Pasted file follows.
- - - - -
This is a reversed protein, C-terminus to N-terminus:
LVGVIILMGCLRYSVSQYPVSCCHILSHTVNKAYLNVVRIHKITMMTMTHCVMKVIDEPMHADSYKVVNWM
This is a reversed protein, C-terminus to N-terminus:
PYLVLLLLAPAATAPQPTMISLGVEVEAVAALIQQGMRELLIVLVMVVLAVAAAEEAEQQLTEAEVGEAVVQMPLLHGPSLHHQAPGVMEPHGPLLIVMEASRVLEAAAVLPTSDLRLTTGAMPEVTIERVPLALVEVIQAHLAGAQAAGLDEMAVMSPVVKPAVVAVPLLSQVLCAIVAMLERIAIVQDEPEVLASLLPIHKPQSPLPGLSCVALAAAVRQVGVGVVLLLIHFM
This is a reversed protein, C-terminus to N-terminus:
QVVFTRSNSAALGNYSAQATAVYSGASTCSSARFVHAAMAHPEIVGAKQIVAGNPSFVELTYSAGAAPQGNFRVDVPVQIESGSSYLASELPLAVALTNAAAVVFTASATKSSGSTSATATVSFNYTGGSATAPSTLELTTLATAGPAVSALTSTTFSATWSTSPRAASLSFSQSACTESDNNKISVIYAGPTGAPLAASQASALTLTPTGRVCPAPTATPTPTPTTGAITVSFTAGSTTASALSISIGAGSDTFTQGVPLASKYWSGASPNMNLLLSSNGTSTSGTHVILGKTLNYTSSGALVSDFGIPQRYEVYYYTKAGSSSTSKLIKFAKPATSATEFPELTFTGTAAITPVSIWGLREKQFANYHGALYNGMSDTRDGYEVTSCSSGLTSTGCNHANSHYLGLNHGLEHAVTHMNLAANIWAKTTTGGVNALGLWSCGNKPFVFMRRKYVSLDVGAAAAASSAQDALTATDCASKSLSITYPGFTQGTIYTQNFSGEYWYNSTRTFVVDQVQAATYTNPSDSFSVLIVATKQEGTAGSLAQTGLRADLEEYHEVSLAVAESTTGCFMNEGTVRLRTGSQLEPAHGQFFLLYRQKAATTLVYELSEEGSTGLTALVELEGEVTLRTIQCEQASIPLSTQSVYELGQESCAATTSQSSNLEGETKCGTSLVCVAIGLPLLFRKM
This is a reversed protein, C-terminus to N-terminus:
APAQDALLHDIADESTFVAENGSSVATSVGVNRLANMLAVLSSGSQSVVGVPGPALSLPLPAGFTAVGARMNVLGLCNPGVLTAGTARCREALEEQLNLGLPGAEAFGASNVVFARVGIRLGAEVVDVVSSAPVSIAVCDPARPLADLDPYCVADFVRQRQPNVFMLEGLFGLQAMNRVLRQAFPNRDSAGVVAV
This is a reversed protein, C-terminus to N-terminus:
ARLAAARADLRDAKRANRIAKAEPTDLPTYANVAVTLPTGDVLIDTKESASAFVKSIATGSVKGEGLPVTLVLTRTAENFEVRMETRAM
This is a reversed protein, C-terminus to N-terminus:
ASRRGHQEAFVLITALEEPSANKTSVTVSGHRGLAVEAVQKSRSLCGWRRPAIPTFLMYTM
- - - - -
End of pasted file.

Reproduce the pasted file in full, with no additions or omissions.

This is a reversed protein, C-terminus to N-terminus:
LVGVIILMGCLRYSVSQYPVSCCHILSHTVNKAYLNVVRIHKITMMTMTHCVMKVIDEPMHADSYKVVNWM
This is a reversed protein, C-terminus to N-terminus:
PYLVLLLLAPAATAPQPTMISLGVEVEAVAALIQQGMRELLIVLVMVVLAVAAAEEAEQQLTEAEVGEAVVQMPLLHGPSLHHQAPGVMEPHGPLLIVMEASRVLEAAAVLPTSDLRLTTGAMPEVTIERVPLALVEVIQAHLAGAQAAGLDEMAVMSPVVKPAVVAVPLLSQVLCAIVAMLERIAIVQDEPEVLASLLPIHKPQSPLPGLSCVALAAAVRQVGVGVVLLLIHFM
This is a reversed protein, C-terminus to N-terminus:
QVVFTRSNSAALGNYSAQATAVYSGASTCSSARFVHAAMAHPEIVGAKQIVAGNPSFVELTYSAGAAPQGNFRVDVPVQIESGSSYLASELPLAVALTNAAAVVFTASATKSSGSTSATATVSFNYTGGSATAPSTLELTTLATAGPAVSALTSTTFSATWSTSPRAASLSFSQSACTESDNNKISVIYAGPTGAPLAASQASALTLTPTGRVCPAPTATPTPTPTTGAITVSFTAGSTTASALSISIGAGSDTFTQGVPLASKYWSGASPNMNLLLSSNGTSTSGTHVILGKTLNYTSSGALVSDFGIPQRYEVYYYTKAGSSSTSKLIKFAKPATSATEFPELTFTGTAAITPVSIWGLREKQFANYHGALYNGMSDTRDGYEVTSCSSGLTSTGCNHANSHYLGLNHGLEHAVTHMNLAANIWAKTTTGGVNALGLWSCGNKPFVFMRRKYVSLDVGAAAAASSAQDALTATDCASKSLSITYPGFTQGTIYTQNFSGEYWYNSTRTFVVDQVQAATYTNPSDSFSVLIVATKQEGTAGSLAQTGLRADLEEYHEVSLAVAESTTGCFMNEGTVRLRTGSQLEPAHGQFFLLYRQKAATTLVYELSEEGSTGLTALVELEGEVTLRTIQCEQASIPLSTQSVYELGQESCAATTSQSSNLEGETKCGTSLVCVAIGLPLLFRKM
This is a reversed protein, C-terminus to N-terminus:
APAQDALLHDIADESTFVAENGSSVATSVGVNRLANMLAVLSSGSQSVVGVPGPALSLPLPAGFTAVGARMNVLGLCNPGVLTAGTARCREALEEQLNLGLPGAEAFGASNVVFARVGIRLGAEVVDVVSSAPVSIAVCDPARPLADLDPYCVADFVRQRQPNVFMLEGLFGLQAMNRVLRQAFPNRDSAGVVAV
This is a reversed protein, C-terminus to N-terminus:
ARLAAARADLRDAKRANRIAKAEPTDLPTYANVAVTLPTGDVLIDTKESASAFVKSIATGSVKGEGLPVTLVLTRTAENFEVRMETRAM
This is a reversed protein, C-terminus to N-terminus:
ASRRGHQEAFVLITALEEPSANKTSVTVSGHRGLAVEAVQKSRSLCGWRRPAIPTFLMYTM